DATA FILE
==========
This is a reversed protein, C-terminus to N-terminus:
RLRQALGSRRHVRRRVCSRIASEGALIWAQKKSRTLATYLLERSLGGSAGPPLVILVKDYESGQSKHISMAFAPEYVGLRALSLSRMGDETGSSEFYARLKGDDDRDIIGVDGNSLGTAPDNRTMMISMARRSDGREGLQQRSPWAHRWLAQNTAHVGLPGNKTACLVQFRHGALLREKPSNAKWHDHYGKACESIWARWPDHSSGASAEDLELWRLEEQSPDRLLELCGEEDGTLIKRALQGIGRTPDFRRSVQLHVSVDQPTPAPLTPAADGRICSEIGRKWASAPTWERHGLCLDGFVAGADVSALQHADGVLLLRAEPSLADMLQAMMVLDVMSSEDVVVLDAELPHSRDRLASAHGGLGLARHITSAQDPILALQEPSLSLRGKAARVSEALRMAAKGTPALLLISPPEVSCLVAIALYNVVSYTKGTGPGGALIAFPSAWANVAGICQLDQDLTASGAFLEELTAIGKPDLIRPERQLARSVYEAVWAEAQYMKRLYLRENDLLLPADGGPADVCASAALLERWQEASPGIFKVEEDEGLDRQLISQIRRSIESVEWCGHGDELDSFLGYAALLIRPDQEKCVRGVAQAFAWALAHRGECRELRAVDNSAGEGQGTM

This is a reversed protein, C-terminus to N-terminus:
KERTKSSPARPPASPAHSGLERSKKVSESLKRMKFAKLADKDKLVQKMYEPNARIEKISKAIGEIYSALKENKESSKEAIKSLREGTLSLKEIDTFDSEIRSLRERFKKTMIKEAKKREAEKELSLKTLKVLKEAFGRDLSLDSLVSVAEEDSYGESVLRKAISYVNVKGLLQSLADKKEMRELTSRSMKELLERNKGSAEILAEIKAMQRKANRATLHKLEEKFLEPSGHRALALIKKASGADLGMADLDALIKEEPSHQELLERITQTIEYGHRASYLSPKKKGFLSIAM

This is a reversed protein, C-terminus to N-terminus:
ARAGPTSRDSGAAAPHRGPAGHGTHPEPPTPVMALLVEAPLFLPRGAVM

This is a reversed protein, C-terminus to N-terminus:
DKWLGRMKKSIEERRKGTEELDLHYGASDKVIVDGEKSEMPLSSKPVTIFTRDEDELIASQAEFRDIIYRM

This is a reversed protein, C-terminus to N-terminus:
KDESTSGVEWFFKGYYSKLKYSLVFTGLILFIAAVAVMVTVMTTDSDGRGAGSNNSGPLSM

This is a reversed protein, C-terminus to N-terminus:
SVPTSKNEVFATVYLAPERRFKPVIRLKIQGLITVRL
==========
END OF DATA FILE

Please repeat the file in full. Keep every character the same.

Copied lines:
This is a reversed protein, C-terminus to N-terminus:
RLRQALGSRRHVRRRVCSRIASEGALIWAQKKSRTLATYLLERSLGGSAGPPLVILVKDYESGQSKHISMAFAPEYVGLRALSLSRMGDETGSSEFYARLKGDDDRDIIGVDGNSLGTAPDNRTMMISMARRSDGREGLQQRSPWAHRWLAQNTAHVGLPGNKTACLVQFRHGALLREKPSNAKWHDHYGKACESIWARWPDHSSGASAEDLELWRLEEQSPDRLLELCGEEDGTLIKRALQGIGRTPDFRRSVQLHVSVDQPTPAPLTPAADGRICSEIGRKWASAPTWERHGLCLDGFVAGADVSALQHADGVLLLRAEPSLADMLQAMMVLDVMSSEDVVVLDAELPHSRDRLASAHGGLGLARHITSAQDPILALQEPSLSLRGKAARVSEALRMAAKGTPALLLISPPEVSCLVAIALYNVVSYTKGTGPGGALIAFPSAWANVAGICQLDQDLTASGAFLEELTAIGKPDLIRPERQLARSVYEAVWAEAQYMKRLYLRENDLLLPADGGPADVCASAALLERWQEASPGIFKVEEDEGLDRQLISQIRRSIESVEWCGHGDELDSFLGYAALLIRPDQEKCVRGVAQAFAWALAHRGECRELRAVDNSAGEGQGTM

This is a reversed protein, C-terminus to N-terminus:
KERTKSSPARPPASPAHSGLERSKKVSESLKRMKFAKLADKDKLVQKMYEPNARIEKISKAIGEIYSALKENKESSKEAIKSLREGTLSLKEIDTFDSEIRSLRERFKKTMIKEAKKREAEKELSLKTLKVLKEAFGRDLSLDSLVSVAEEDSYGESVLRKAISYVNVKGLLQSLADKKEMRELTSRSMKELLERNKGSAEILAEIKAMQRKANRATLHKLEEKFLEPSGHRALALIKKASGADLGMADLDALIKEEPSHQELLERITQTIEYGHRASYLSPKKKGFLSIAM

This is a reversed protein, C-terminus to N-terminus:
ARAGPTSRDSGAAAPHRGPAGHGTHPEPPTPVMALLVEAPLFLPRGAVM

This is a reversed protein, C-terminus to N-terminus:
DKWLGRMKKSIEERRKGTEELDLHYGASDKVIVDGEKSEMPLSSKPVTIFTRDEDELIASQAEFRDIIYRM

This is a reversed protein, C-terminus to N-terminus:
KDESTSGVEWFFKGYYSKLKYSLVFTGLILFIAAVAVMVTVMTTDSDGRGAGSNNSGPLSM

This is a reversed protein, C-terminus to N-terminus:
SVPTSKNEVFATVYLAPERRFKPVIRLKIQGLITVRL